What is the source of carbon that is assimilated in photosynthesis?
The effect of light on photosynthesis has a clear saturating pattern: more light results in more photosynthesis but eventually leaves cannot take full advantage of all the extra light.
As plants respire, they release
Photosynthesis releases oxygen whereas respiration releases CO2.
De-hardening in spring involves gradual re-hydration of the cells, recovery of photosynthetic capacity and a tight control of water loss.
To transform atmospheric CO2 into organic molecules, plants can use the energy from
High soil moisture leads to decreased photosynthesis.
In boreal upland forests, low soil moisture decreases the rate of photosynthesis.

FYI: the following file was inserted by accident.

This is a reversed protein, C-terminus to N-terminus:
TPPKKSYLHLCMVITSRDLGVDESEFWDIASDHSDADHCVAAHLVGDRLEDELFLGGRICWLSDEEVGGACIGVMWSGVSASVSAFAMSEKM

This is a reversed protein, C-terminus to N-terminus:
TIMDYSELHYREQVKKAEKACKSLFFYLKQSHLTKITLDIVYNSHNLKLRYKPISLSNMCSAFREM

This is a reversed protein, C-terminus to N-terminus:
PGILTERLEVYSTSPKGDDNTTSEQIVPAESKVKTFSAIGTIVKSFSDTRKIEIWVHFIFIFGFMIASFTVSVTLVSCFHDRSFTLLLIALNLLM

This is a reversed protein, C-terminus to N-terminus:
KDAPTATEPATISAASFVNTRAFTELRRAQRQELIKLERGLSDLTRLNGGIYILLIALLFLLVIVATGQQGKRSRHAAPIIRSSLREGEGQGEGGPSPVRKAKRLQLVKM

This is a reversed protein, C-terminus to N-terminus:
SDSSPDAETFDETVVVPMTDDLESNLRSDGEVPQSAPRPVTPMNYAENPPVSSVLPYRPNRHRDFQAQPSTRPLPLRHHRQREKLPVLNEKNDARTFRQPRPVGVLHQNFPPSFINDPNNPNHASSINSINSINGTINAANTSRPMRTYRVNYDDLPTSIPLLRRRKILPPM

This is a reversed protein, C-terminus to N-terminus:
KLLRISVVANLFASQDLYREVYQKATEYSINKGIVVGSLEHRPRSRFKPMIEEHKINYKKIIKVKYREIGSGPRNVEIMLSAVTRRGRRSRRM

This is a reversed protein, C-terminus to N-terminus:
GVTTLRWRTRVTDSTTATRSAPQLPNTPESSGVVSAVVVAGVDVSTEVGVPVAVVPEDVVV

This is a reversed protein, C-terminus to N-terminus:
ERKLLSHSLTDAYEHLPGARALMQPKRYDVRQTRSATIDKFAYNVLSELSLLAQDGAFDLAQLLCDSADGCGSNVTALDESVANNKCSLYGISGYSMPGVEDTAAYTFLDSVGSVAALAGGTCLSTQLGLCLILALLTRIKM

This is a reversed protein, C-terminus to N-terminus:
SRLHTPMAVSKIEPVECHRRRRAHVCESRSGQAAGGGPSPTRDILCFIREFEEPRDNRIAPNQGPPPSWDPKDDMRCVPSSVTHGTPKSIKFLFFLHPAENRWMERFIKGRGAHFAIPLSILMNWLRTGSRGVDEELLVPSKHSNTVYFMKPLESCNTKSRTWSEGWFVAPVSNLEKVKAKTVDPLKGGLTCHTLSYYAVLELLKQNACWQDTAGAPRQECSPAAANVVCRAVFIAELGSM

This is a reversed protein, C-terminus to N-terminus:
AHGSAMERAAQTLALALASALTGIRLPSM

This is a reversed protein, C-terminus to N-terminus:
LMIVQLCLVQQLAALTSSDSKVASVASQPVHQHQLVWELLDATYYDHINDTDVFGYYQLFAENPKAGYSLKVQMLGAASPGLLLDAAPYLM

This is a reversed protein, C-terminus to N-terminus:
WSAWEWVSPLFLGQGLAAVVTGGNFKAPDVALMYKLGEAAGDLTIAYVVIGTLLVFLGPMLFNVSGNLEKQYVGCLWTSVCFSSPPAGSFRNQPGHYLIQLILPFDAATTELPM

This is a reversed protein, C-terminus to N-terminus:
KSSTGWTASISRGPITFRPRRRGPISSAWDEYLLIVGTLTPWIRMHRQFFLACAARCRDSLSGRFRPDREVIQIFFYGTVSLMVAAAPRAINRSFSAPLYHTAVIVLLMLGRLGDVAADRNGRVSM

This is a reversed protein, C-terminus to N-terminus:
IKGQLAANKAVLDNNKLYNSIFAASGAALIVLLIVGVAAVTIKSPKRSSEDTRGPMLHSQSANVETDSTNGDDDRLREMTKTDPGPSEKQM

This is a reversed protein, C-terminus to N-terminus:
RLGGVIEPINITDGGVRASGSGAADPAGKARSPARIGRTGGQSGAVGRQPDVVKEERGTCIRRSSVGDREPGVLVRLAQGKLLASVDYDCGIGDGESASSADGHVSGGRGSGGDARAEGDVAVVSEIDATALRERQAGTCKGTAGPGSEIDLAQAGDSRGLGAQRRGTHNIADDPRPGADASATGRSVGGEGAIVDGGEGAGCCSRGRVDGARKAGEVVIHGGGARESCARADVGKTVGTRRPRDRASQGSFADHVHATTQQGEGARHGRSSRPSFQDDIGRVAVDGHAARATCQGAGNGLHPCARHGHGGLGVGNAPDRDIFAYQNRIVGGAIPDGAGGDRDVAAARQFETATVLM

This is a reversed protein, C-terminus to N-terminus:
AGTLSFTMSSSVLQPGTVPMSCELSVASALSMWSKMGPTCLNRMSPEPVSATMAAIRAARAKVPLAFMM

Almost half of the total biomass of a tree may be allocated to the roots.
Plant respiration captures CO2.
Unlike photosynhesis, plant respiration captures atmospheric oxygen and releases carbon dioxide.
Plants open its stomata to avoid losing too much water.
Plant closes its stomata to avoid losing too much water.
Carbon capture is performed by the green parts of plants via photosynthesis.
Carbon becomes locked as part of the accumulating plant biomass as plants grow.
The annual cycle of photosynthesis mainly follows
the changes in air temperature.
the changes in CO2 concentration.
the changes in soil temperature.
the changes in light.
Transpiration decreases as air becomes drier.
Photoinhibition means the decrease in photosynthesis due to
exposure to shortage of soil moisture.
exposure to high temperature.
exposure to excess of CO2.
exposure to excess of light.
exposure to excess of CO2
exposure to high temperature
exposure to shortage of soil moisture
exposure to excess of light
Leaf area increases with stand age, resulting in a decreasing rate of photosynthesis in the stand.
An increment in leaf area increases also the photosynthesis of a tree stand. However, the relationship is saturating.